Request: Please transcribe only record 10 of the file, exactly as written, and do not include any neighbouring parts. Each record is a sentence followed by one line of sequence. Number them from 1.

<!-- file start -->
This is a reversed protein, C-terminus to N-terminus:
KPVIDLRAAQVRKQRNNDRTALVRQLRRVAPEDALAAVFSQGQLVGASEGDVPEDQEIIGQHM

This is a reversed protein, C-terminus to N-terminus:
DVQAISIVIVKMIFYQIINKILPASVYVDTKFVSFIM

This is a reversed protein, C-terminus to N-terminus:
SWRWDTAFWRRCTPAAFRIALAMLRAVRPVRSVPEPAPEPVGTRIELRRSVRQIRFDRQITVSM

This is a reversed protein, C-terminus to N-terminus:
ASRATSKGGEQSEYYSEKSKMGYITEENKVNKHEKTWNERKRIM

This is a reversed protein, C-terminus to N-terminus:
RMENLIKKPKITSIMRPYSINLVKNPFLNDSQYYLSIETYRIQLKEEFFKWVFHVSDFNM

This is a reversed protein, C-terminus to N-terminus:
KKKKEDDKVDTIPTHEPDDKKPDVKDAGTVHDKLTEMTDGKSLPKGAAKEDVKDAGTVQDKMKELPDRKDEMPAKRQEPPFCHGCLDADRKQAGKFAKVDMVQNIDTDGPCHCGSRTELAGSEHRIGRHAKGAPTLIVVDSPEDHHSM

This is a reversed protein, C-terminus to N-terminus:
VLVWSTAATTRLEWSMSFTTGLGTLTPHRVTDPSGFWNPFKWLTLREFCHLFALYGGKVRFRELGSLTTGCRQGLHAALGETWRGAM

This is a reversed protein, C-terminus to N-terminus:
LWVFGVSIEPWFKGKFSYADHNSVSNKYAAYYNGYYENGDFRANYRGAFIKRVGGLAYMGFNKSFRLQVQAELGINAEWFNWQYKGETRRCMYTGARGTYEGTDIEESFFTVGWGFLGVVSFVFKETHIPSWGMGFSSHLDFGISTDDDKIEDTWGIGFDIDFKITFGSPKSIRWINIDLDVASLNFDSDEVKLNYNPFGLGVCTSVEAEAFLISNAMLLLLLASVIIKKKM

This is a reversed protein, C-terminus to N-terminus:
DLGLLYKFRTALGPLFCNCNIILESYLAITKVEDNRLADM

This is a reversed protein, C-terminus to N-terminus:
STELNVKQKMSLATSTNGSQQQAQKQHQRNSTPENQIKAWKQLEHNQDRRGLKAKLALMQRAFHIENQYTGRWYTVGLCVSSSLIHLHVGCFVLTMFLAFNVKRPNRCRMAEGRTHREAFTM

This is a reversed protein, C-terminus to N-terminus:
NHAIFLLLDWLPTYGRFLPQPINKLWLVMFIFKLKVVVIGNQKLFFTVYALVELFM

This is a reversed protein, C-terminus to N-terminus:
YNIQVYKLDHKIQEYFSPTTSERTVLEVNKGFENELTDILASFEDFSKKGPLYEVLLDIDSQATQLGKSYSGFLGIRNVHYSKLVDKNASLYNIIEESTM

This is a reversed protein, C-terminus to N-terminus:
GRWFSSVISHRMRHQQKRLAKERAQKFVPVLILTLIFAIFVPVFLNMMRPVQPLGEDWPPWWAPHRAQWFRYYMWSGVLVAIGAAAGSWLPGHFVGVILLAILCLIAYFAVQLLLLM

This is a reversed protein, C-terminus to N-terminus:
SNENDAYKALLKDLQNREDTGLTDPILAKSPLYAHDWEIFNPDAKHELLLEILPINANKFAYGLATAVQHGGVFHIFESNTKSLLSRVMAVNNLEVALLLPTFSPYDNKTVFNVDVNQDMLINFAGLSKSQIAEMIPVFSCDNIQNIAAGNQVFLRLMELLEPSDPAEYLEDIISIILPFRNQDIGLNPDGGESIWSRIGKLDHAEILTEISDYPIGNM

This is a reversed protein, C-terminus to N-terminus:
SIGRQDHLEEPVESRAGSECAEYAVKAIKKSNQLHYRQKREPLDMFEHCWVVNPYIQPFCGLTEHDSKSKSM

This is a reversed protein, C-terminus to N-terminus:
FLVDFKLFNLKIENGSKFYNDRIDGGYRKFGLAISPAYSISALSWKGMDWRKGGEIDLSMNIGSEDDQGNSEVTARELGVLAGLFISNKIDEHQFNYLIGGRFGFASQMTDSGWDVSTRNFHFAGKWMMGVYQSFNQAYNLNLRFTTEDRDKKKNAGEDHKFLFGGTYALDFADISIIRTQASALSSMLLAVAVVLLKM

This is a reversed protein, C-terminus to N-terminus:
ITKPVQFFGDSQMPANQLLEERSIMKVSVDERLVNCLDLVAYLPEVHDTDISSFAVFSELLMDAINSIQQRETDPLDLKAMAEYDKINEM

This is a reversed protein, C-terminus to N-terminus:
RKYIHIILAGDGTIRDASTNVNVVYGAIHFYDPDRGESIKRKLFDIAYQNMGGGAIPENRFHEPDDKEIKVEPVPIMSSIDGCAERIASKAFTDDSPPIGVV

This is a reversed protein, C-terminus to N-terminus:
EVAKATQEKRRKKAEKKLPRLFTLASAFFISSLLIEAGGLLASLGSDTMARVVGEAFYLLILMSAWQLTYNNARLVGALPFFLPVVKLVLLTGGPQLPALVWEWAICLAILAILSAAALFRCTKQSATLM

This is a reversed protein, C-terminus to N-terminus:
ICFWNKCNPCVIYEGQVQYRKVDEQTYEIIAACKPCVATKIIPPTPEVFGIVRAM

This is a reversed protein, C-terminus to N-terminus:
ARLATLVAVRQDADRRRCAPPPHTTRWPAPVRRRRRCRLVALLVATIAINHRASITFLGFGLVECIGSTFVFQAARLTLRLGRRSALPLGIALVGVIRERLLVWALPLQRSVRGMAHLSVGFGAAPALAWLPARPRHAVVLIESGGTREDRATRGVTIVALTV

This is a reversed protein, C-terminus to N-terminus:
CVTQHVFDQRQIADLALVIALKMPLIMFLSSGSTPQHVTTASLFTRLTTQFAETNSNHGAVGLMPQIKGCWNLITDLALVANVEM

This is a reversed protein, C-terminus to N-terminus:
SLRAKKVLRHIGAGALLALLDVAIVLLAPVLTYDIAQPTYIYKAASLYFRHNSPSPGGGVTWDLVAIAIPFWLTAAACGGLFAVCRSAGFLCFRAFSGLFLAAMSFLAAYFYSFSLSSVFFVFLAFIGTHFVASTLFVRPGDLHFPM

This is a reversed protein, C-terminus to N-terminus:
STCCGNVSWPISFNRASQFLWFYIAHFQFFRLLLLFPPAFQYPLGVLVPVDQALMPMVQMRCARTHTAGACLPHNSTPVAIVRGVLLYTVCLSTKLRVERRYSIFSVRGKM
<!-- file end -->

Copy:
This is a reversed protein, C-terminus to N-terminus:
STELNVKQKMSLATSTNGSQQQAQKQHQRNSTPENQIKAWKQLEHNQDRRGLKAKLALMQRAFHIENQYTGRWYTVGLCVSSSLIHLHVGCFVLTMFLAFNVKRPNRCRMAEGRTHREAFTM